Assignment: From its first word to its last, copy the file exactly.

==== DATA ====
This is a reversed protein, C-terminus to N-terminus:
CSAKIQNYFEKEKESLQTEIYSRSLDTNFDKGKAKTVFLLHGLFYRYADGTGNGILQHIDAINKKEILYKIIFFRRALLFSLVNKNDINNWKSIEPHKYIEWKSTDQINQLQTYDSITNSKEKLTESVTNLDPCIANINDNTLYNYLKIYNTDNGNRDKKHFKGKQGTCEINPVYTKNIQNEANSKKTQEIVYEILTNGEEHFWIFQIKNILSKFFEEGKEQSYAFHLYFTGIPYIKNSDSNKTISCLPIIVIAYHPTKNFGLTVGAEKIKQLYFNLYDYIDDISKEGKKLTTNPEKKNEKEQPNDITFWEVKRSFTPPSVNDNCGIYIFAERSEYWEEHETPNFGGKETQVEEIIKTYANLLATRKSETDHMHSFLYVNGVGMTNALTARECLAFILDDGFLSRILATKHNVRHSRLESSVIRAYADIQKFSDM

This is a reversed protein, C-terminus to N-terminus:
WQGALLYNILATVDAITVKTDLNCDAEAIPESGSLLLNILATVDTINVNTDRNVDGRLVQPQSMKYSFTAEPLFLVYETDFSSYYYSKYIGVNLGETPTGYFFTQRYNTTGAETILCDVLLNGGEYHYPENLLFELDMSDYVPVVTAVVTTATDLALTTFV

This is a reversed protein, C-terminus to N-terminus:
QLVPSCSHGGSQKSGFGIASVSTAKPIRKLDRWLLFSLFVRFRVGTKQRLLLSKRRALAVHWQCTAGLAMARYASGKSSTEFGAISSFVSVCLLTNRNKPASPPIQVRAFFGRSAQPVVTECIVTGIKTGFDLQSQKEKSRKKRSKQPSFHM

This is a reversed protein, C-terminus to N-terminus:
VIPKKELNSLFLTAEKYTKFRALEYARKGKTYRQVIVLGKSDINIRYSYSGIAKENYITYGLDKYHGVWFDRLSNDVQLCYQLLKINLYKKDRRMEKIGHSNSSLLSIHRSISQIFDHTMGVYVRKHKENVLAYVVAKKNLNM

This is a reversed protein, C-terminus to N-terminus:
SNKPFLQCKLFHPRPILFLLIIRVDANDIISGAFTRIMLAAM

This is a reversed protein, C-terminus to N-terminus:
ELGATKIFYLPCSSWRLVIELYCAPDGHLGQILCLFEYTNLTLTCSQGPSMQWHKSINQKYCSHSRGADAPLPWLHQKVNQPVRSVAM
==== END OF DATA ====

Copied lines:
This is a reversed protein, C-terminus to N-terminus:
CSAKIQNYFEKEKESLQTEIYSRSLDTNFDKGKAKTVFLLHGLFYRYADGTGNGILQHIDAINKKEILYKIIFFRRALLFSLVNKNDINNWKSIEPHKYIEWKSTDQINQLQTYDSITNSKEKLTESVTNLDPCIANINDNTLYNYLKIYNTDNGNRDKKHFKGKQGTCEINPVYTKNIQNEANSKKTQEIVYEILTNGEEHFWIFQIKNILSKFFEEGKEQSYAFHLYFTGIPYIKNSDSNKTISCLPIIVIAYHPTKNFGLTVGAEKIKQLYFNLYDYIDDISKEGKKLTTNPEKKNEKEQPNDITFWEVKRSFTPPSVNDNCGIYIFAERSEYWEEHETPNFGGKETQVEEIIKTYANLLATRKSETDHMHSFLYVNGVGMTNALTARECLAFILDDGFLSRILATKHNVRHSRLESSVIRAYADIQKFSDM

This is a reversed protein, C-terminus to N-terminus:
WQGALLYNILATVDAITVKTDLNCDAEAIPESGSLLLNILATVDTINVNTDRNVDGRLVQPQSMKYSFTAEPLFLVYETDFSSYYYSKYIGVNLGETPTGYFFTQRYNTTGAETILCDVLLNGGEYHYPENLLFELDMSDYVPVVTAVVTTATDLALTTFV

This is a reversed protein, C-terminus to N-terminus:
QLVPSCSHGGSQKSGFGIASVSTAKPIRKLDRWLLFSLFVRFRVGTKQRLLLSKRRALAVHWQCTAGLAMARYASGKSSTEFGAISSFVSVCLLTNRNKPASPPIQVRAFFGRSAQPVVTECIVTGIKTGFDLQSQKEKSRKKRSKQPSFHM

This is a reversed protein, C-terminus to N-terminus:
VIPKKELNSLFLTAEKYTKFRALEYARKGKTYRQVIVLGKSDINIRYSYSGIAKENYITYGLDKYHGVWFDRLSNDVQLCYQLLKINLYKKDRRMEKIGHSNSSLLSIHRSISQIFDHTMGVYVRKHKENVLAYVVAKKNLNM

This is a reversed protein, C-terminus to N-terminus:
SNKPFLQCKLFHPRPILFLLIIRVDANDIISGAFTRIMLAAM

This is a reversed protein, C-terminus to N-terminus:
ELGATKIFYLPCSSWRLVIELYCAPDGHLGQILCLFEYTNLTLTCSQGPSMQWHKSINQKYCSHSRGADAPLPWLHQKVNQPVRSVAM